siRNA-mediated knockdown

For both ERdj5 and ERp57, two different siRNAs were evaluated against a scrambled siRNA control, and at doses of 20 and 40 nM for each siRNA in all cell lines. The siRNA knockdown experiments were performed by plating 0.25 × 106 cells in six-well plates overnight and transfecting for 18 h with 20 or 40 nM (final concentrations) siRNA using lipofectamine in Optimem culture medium (Invitrogen) (Lovat et al, 2004). After incubation overnight at 37°C, fetal bovine serum was added to 10% and cells incubated with or without 3 or 10 μ M fenretinide for a further 24 h. Replicates were used for analysis of apoptosis and to verify knockdown by real-time PCR and Western blotting. siRNAs, supplied desalted and annealed by Eurogentec (Southampton, UK) were: ERdj5-2 GGAGGAGAUUGUUUGACUU; ERdj5-3 AGACAAGCUUUCAAGAAAU; ERp57-1 GGACAAGACUGUGGCAUAU; ERp57-2 GAAGCUAAAUCCAAAGAAA and scrambled nonsilencing control UUCUCCGAACGUGUCACGU.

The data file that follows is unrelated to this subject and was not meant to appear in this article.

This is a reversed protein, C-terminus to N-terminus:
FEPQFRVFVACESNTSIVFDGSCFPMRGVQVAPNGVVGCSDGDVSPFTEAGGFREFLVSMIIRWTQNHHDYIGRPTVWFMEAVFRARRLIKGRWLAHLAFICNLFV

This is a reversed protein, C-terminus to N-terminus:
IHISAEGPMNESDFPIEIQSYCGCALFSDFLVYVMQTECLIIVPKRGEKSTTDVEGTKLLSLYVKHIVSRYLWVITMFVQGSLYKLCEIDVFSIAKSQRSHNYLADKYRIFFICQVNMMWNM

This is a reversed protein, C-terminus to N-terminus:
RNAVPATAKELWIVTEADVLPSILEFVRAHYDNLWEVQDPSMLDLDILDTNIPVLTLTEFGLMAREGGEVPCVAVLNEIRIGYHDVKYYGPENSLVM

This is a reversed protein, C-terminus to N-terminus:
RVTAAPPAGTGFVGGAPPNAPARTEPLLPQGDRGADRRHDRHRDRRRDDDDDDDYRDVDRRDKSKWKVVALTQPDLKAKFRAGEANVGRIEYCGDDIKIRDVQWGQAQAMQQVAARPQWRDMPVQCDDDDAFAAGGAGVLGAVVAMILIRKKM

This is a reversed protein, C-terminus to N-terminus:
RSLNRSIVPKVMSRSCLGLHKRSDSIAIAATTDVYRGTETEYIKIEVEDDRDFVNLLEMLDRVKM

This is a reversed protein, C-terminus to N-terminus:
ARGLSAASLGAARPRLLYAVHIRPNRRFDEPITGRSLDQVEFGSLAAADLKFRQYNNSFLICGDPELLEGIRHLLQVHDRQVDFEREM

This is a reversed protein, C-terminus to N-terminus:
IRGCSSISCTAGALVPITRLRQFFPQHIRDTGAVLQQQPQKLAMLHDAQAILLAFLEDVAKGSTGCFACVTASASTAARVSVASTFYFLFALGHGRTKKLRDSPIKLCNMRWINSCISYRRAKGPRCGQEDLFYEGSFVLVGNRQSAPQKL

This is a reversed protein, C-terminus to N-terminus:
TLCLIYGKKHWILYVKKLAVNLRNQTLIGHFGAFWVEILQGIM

Data analysis

Statistical analysis of apoptosis and gene induction in each cell line was by one-way ANOVA with all pairwise comparisons after Bonferroni correction. Analysis of gene knockdown experiments with respect to apoptosis or gene expression as response variables was by a General Linear Model (GLM) with cell line, fenretinide treatment and siRNA type as independent factors, and siRNA dose as a linear effect (linear contrast). Analysis of apoptosis in response to different ER stress inducers or cytotoxic drugs after knockdown with control, ERdj5 or ERp57 siRNA was by two-way ANOVA (drug and siRNA type) with Bonferroni-corrected hypothesis tests for specific comparisons. Analyses were carried out using Systat version 10 (Systat Software UK Ltd, London, UK). Error bars on graphs are 95% confidence intervals, except where the mean and range of duplicate measurements are shown, as explained in the legends.


Activation of ER stress responses by fenretinide